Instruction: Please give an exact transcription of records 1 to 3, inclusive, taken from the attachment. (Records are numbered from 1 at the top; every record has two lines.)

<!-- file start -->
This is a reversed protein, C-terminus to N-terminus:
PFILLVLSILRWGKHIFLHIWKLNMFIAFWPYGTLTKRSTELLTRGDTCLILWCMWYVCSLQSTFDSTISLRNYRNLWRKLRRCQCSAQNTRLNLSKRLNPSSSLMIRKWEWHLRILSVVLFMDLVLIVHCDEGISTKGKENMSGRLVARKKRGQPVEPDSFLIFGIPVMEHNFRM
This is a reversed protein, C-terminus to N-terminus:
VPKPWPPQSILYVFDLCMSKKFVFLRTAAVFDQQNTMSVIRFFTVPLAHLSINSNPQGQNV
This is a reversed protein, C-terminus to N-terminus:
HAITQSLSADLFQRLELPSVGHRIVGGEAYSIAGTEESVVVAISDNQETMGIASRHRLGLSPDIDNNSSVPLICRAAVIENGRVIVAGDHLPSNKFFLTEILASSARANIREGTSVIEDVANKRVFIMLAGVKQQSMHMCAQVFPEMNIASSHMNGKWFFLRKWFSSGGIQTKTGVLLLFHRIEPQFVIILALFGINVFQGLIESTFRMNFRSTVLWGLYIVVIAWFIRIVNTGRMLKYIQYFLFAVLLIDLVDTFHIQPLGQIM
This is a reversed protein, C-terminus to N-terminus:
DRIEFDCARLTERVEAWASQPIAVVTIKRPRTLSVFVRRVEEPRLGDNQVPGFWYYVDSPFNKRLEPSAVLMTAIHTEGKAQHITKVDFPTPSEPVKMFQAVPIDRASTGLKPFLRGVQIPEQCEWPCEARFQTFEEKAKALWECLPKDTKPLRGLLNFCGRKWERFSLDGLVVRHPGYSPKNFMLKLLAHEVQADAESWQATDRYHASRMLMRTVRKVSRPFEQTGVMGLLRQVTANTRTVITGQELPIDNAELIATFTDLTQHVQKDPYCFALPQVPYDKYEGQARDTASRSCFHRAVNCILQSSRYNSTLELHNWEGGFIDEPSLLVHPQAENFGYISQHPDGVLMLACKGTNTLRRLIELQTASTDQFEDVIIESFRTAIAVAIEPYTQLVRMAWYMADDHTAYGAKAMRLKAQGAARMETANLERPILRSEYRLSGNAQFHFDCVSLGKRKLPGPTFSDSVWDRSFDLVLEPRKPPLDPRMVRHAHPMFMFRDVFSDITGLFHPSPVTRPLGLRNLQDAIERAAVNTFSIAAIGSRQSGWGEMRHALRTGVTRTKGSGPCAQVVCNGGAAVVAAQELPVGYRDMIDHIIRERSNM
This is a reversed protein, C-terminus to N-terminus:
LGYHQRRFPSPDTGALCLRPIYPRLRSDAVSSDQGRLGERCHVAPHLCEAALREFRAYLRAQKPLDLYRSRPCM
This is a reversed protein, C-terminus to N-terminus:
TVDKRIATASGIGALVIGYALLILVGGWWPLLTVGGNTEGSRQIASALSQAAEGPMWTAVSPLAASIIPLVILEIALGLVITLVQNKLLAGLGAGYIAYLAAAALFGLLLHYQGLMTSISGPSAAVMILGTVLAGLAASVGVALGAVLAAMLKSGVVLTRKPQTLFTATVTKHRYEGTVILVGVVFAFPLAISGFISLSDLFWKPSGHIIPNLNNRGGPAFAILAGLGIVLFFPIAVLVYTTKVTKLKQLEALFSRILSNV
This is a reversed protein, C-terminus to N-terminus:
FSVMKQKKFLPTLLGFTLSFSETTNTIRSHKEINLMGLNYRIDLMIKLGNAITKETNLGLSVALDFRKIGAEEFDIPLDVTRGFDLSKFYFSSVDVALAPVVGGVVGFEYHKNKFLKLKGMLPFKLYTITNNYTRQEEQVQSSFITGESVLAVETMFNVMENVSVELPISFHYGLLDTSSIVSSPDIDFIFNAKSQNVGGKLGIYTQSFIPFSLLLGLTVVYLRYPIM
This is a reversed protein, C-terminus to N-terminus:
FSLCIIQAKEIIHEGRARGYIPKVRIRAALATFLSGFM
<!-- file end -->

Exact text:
This is a reversed protein, C-terminus to N-terminus:
PFILLVLSILRWGKHIFLHIWKLNMFIAFWPYGTLTKRSTELLTRGDTCLILWCMWYVCSLQSTFDSTISLRNYRNLWRKLRRCQCSAQNTRLNLSKRLNPSSSLMIRKWEWHLRILSVVLFMDLVLIVHCDEGISTKGKENMSGRLVARKKRGQPVEPDSFLIFGIPVMEHNFRM
This is a reversed protein, C-terminus to N-terminus:
VPKPWPPQSILYVFDLCMSKKFVFLRTAAVFDQQNTMSVIRFFTVPLAHLSINSNPQGQNV
This is a reversed protein, C-terminus to N-terminus:
HAITQSLSADLFQRLELPSVGHRIVGGEAYSIAGTEESVVVAISDNQETMGIASRHRLGLSPDIDNNSSVPLICRAAVIENGRVIVAGDHLPSNKFFLTEILASSARANIREGTSVIEDVANKRVFIMLAGVKQQSMHMCAQVFPEMNIASSHMNGKWFFLRKWFSSGGIQTKTGVLLLFHRIEPQFVIILALFGINVFQGLIESTFRMNFRSTVLWGLYIVVIAWFIRIVNTGRMLKYIQYFLFAVLLIDLVDTFHIQPLGQIM